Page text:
Sphagnum abundance and photosynthetic capacity show rapid short-term recovery following managed burning
Background: Prescribed burning in peatlands is controversial due to concerns over damage to their ecological functioning, particularly regarding their key genus Sphagnum. However, empirical evidence is scarce.
Aims: The aim of the article is to quantify Sphagnum recovery following prescribed burns.
Methods: We completed nine fires at a raised bog in Scotland, achieving a range of fire severities by simulating drought in some plots. We measured Sphagnum cover and chlorophyll fluorescence Fv/Fm ratio (an estimate of photosynthetic capacity) up to 36 months post-fire.
Results: Cover of dominant Sphagnum capillifolium was similar in unburnt and burnt plots, likely due to its high moisture content which prevented combustion. Burning decreased S. capillifolium Fv/Fm 5 months after fire from 0.67 in unburnt plots to 0.44 in low fire severity plots and 0.24 in higher fire severity (drought) plots. After 22 months, Fv/Fm in burnt plots showed a healthy photosynthetic capacity of 0.76 and no differences between severity treatments. Other Sphagnum species showed similar post-fire recovery though their low overall abundance precluded formal statistical analysis.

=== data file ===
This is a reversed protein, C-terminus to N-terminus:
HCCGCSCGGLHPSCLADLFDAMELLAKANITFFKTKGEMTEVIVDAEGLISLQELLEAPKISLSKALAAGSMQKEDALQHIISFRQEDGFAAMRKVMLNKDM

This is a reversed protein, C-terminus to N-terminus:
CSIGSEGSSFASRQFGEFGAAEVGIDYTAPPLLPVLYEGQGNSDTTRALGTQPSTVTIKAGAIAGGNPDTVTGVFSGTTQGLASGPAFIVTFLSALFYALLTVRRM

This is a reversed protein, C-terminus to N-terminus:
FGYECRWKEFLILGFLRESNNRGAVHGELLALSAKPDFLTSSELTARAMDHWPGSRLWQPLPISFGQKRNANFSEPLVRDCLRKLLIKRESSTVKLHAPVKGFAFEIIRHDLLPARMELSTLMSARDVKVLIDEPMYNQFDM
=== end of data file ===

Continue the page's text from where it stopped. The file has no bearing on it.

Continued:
Conclusions: S. capillifolium is resilient to low–moderate fire severities and the same may be true for a number of other species. This suggests that carefully applied managed burning can be compatible with the conservation of peatland ecosystem function.